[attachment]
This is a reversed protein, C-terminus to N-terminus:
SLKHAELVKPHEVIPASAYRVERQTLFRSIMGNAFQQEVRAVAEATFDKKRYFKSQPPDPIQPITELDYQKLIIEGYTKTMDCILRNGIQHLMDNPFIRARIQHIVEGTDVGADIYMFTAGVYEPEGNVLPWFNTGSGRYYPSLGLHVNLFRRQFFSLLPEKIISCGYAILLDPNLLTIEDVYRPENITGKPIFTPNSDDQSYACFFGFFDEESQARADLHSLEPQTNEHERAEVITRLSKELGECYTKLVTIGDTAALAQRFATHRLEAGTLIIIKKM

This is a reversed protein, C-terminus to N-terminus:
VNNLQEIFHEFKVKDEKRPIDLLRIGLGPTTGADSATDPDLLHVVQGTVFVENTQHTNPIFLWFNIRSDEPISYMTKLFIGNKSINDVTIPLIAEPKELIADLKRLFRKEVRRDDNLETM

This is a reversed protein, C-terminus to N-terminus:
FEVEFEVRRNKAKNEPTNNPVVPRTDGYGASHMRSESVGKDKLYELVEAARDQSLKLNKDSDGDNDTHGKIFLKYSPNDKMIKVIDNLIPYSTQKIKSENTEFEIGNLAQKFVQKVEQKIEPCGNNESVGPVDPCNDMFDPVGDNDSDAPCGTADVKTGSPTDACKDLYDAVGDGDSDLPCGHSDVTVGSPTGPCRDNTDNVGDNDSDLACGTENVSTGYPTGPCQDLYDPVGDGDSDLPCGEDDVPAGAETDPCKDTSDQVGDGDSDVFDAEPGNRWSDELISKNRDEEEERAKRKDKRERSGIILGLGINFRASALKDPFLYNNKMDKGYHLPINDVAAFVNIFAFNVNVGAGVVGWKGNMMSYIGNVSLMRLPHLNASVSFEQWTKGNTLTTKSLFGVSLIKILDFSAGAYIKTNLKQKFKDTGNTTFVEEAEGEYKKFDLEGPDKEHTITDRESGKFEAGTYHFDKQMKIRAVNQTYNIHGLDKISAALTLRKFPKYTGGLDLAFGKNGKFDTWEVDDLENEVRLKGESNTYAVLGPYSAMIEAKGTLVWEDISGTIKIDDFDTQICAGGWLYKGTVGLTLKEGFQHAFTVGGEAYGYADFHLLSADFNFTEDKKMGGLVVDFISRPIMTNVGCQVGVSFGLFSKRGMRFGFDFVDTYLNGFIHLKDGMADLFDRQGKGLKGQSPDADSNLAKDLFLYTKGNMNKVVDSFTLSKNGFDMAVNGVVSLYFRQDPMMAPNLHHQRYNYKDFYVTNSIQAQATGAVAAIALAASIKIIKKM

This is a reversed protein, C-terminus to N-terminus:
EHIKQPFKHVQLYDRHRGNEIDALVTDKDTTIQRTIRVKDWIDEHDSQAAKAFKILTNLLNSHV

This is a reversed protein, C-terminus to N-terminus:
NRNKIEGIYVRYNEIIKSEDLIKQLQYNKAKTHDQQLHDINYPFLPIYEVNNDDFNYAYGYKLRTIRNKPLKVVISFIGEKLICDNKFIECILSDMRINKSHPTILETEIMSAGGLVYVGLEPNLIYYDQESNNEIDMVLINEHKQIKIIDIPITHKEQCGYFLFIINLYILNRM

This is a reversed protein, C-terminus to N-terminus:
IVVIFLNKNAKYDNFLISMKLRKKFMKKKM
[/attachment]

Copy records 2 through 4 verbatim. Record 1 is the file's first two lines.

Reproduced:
This is a reversed protein, C-terminus to N-terminus:
VNNLQEIFHEFKVKDEKRPIDLLRIGLGPTTGADSATDPDLLHVVQGTVFVENTQHTNPIFLWFNIRSDEPISYMTKLFIGNKSINDVTIPLIAEPKELIADLKRLFRKEVRRDDNLETM

This is a reversed protein, C-terminus to N-terminus:
FEVEFEVRRNKAKNEPTNNPVVPRTDGYGASHMRSESVGKDKLYELVEAARDQSLKLNKDSDGDNDTHGKIFLKYSPNDKMIKVIDNLIPYSTQKIKSENTEFEIGNLAQKFVQKVEQKIEPCGNNESVGPVDPCNDMFDPVGDNDSDAPCGTADVKTGSPTDACKDLYDAVGDGDSDLPCGHSDVTVGSPTGPCRDNTDNVGDNDSDLACGTENVSTGYPTGPCQDLYDPVGDGDSDLPCGEDDVPAGAETDPCKDTSDQVGDGDSDVFDAEPGNRWSDELISKNRDEEEERAKRKDKRERSGIILGLGINFRASALKDPFLYNNKMDKGYHLPINDVAAFVNIFAFNVNVGAGVVGWKGNMMSYIGNVSLMRLPHLNASVSFEQWTKGNTLTTKSLFGVSLIKILDFSAGAYIKTNLKQKFKDTGNTTFVEEAEGEYKKFDLEGPDKEHTITDRESGKFEAGTYHFDKQMKIRAVNQTYNIHGLDKISAALTLRKFPKYTGGLDLAFGKNGKFDTWEVDDLENEVRLKGESNTYAVLGPYSAMIEAKGTLVWEDISGTIKIDDFDTQICAGGWLYKGTVGLTLKEGFQHAFTVGGEAYGYADFHLLSADFNFTEDKKMGGLVVDFISRPIMTNVGCQVGVSFGLFSKRGMRFGFDFVDTYLNGFIHLKDGMADLFDRQGKGLKGQSPDADSNLAKDLFLYTKGNMNKVVDSFTLSKNGFDMAVNGVVSLYFRQDPMMAPNLHHQRYNYKDFYVTNSIQAQATGAVAAIALAASIKIIKKM

This is a reversed protein, C-terminus to N-terminus:
EHIKQPFKHVQLYDRHRGNEIDALVTDKDTTIQRTIRVKDWIDEHDSQAAKAFKILTNLLNSHV